MPs in Britain are once again set to vote to see if there is a Brexit option that can command a majority.
They will take control of the parliamentary agenda on Monday in a fresh attempt to find an alternative to the agreed Brexit deal.
The MPs took part in the first round of voting last week, but none of the alternative ideas had a parliamentary majority.
Eight options have been tabled for Monday's indicative votes, including a no-deal Brexit, a customs union and a people's vote.
House of Commons Speaker John Bercow will select which options will be part of the fresh vote later.
Reports suggest he may only select three or four.
He is also expected to say if MPs will vote using a preferential voting system, in an effort to bring MPs to a decision.
With the clock ticking down towards the new exit date of April 12th, British Prime Minister Theresa May is struggling to find a way through parliament with the deal.
It was rejected for a third time by the House of Commons on Friday, but is has been suggested she could bring it back for a fourth time this week, to try to avoid a no-deal despite repeated warnings from Mr Bercow that he will not allow the deal to keep coming back to parliament.
Mrs May has spent the weekend trying to win back the support of MPs who could be won over, with her aides saying that she remains focused on getting her deal over the line.
Some hard-Brexit MPs now believe that Mrs May's deal is the hardest break with the EU on offer and could now back it, but Mrs May is still lacking the support of the DUP, who have repeatedly voted against her deal.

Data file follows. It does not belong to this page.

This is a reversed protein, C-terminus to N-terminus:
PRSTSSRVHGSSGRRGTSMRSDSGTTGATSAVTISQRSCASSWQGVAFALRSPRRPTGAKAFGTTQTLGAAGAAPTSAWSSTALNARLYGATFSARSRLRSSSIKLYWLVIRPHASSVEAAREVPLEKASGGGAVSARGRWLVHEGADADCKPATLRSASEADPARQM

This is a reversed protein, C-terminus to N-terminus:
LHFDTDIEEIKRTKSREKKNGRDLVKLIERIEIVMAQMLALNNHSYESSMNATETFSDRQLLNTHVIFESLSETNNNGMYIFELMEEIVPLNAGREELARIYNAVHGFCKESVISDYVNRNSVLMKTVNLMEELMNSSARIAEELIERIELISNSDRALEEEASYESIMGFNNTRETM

She has also been warned against accepting a customs union arrangement, one of the options put forward on Monday, as some Conservative MPs believe it would hinder attempts to strike future trade deals.
It has also been reported that cabinet ministers Penny Morduant and Chris Grayling, are ready to resign if Mrs May accepts the plan.
On the other hand, Britain's Justice Minister David Gauke said he would quit the government if the UK left the EU without a deal.
Over the weekend, Mr Gauke said the British government would have to 'consider very closely' any alternative Brexit plan backed by MPs.
Asked what his government would do if MPs back an alternative such as a customs union with the EU, he said: "We're clearly going to have to consider very carefully the will of parliament.
"My view is that the best outcome is the prime minister's deal... but if that is not the favoured outcome of parliament, then we would need to consider what parliament does want to do.
"If parliament moves in that direction... we would have to consider very closely what parliament decides to do."
Mr Gauke did indicate that Mrs May was unlikely to shift towards a no-deal approach, suggesting: "Parliament is not going to allow us to go down that route."
Meanwhile on Saturday, a series of protests opposing Brexit took place in Irish border counties.
The Border Communities Against Brexit group said they were angry, given the continued uncertainty over the UK's exit from the EU.